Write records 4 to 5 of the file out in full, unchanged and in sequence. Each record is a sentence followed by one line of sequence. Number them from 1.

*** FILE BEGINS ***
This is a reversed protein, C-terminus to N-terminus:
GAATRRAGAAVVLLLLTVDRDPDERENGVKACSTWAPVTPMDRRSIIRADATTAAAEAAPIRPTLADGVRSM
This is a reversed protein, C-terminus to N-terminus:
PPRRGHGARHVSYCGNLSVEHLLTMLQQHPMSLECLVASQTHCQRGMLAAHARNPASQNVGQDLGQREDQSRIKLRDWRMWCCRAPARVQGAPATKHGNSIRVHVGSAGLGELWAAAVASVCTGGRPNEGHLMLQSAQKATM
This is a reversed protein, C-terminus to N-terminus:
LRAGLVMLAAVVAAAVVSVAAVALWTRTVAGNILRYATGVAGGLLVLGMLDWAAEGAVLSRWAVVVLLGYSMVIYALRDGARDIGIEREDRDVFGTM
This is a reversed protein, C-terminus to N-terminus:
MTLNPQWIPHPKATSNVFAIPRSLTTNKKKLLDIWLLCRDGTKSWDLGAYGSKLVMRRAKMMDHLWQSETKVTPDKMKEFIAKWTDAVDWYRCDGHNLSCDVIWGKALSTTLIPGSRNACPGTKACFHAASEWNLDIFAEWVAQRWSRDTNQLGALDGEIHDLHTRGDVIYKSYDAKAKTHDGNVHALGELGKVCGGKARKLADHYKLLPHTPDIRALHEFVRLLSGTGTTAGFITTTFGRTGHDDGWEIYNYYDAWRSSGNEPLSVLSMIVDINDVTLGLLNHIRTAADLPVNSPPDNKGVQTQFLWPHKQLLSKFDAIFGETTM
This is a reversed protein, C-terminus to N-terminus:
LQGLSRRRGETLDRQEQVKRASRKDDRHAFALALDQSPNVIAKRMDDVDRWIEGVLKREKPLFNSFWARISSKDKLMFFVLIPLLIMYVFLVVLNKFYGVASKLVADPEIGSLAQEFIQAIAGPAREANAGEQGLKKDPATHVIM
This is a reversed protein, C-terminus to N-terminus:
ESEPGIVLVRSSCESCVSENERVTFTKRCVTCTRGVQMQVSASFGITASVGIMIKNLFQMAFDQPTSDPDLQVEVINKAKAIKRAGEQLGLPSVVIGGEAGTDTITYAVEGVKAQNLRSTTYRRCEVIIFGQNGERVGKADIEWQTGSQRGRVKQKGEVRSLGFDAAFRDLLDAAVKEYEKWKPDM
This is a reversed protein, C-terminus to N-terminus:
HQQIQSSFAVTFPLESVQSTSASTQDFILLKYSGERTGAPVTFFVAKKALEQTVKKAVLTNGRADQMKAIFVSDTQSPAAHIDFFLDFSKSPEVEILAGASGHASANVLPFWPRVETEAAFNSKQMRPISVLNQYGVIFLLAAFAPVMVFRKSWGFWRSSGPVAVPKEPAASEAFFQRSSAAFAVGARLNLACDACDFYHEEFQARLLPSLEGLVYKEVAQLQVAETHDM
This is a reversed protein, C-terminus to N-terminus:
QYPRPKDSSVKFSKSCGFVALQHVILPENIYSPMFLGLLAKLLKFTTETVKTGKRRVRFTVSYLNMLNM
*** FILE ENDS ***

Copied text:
This is a reversed protein, C-terminus to N-terminus:
MTLNPQWIPHPKATSNVFAIPRSLTTNKKKLLDIWLLCRDGTKSWDLGAYGSKLVMRRAKMMDHLWQSETKVTPDKMKEFIAKWTDAVDWYRCDGHNLSCDVIWGKALSTTLIPGSRNACPGTKACFHAASEWNLDIFAEWVAQRWSRDTNQLGALDGEIHDLHTRGDVIYKSYDAKAKTHDGNVHALGELGKVCGGKARKLADHYKLLPHTPDIRALHEFVRLLSGTGTTAGFITTTFGRTGHDDGWEIYNYYDAWRSSGNEPLSVLSMIVDINDVTLGLLNHIRTAADLPVNSPPDNKGVQTQFLWPHKQLLSKFDAIFGETTM
This is a reversed protein, C-terminus to N-terminus:
LQGLSRRRGETLDRQEQVKRASRKDDRHAFALALDQSPNVIAKRMDDVDRWIEGVLKREKPLFNSFWARISSKDKLMFFVLIPLLIMYVFLVVLNKFYGVASKLVADPEIGSLAQEFIQAIAGPAREANAGEQGLKKDPATHVIM